Eureka3 Bulgaria, Day 1A: The many ways to exit a poker tournament

Much like the poker player who's played millions of hands and claims to have seen it all, we tournament reporters who've watched thousands, if not millions, of hands tend to think we've seen every which way there is to bust a poker tournament.

There's the aces into kings pre-flop cooler (interchangeable for any two premium hands), that's filed close to the the 'it just wasn't my day' set over set coup where you'll be asking friends for days if you could've got away from it.

At the other end of the spectrum you've got the players who sheepishly say: "I don't want to talk about it," when you ask them how they've busted. This is usually because of a bluff gone wrong, or sometimes it's actually down to genuinely being upset about having busted a poker tournament, grinders have emotions after all.

The 'craziest' exit I've witnessed today involved Yevgeniy Yermakov, he got it all in with pocket fives against the pocket nines of his opponent. Bad news until the five flopped but bad news often follows good news and his opponent hit runner-runner flush and he was gone. Ouch.

But enough of the actual hands from bust outs, as the cry of all-in and call and seat open goes up in frequency let's concentrate on the human element, which is much more fun,and look at the many ways in which players react in the moment to losing their tournament life, all of which I've seen here today.

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The All-in triangle!

The premature celebration: An absolute classic, this usually involves a pre-flop all-in encounter in which the player who is behind hits a card on the flop to take the lead and celebrates this fact. However, with two cards to come there can often be a re-suck and when there is the premature celebrator is left with a healthy dose of egg on his or her face.

The table thumper: Poker is, obviously a game where you're meant to give away as little physical information as possible. So when there's an all-in and call and the cards are revealed it gives the players a much needed mental break. They can let loose as their cards are exposed and they need no longer hide their emotions. However, this mental break can often lead to a player trying to break the table, usually when they get outdrawn on the river.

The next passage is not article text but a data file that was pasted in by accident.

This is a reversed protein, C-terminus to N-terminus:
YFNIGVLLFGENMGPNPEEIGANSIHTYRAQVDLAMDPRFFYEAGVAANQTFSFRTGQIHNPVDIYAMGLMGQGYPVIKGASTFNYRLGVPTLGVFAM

The I'll get my coat beach towel: It's the oldest trick in the book, trying to fool the Poker Gods by standing up, collecting your belongings and preparing to leave the table before your fate has even been dealt. Wise sages reckon it can add as much chance to your hand winning as being suited versus unsuited*.

The I didn't see it: This one is particularly cruel but involves a player who thinks he won the hand celebrating only to be told by the dealer - or usually another player - that his hand is second best. Often occurs when a concealed outdraw hits the river, for instance if a player has a flush and a gutshot straight draw to get there and hits an off-suit card to complete the straight and his opponent was only concentrating on the flush outs.

The I don't believe it: The player stands hands on back of head, starring straight ahead at the five community cards, his two hole cards and those of his opponent. "How? Why?," and no doubt some more severe language clouds his head. His tournament is over but he's not sure how or why this just happened. It's yet to sink in. Perhaps it never will.

*We may have made this up.

Tournament update:

Chip leader: Richard Larsen has 115,000 and appears to be the chip leader.

Eliminations: Martin Vasilev, Armin Eckl, Simeon Todorov, Veselin Petrov, Emil Eriksson, Adrian Marin, Kristian Krusharov and Georgiou Eftychios are all out.

Just 101 players are left in and the last level of the night has just started, blinds are 400-800 ante 100 and the average stack is 36,300.

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Richard Larsen has the lead

All photos are copyright of Tomas Stacha

Nick Wright
@PokerStars in Eureka Poker Tour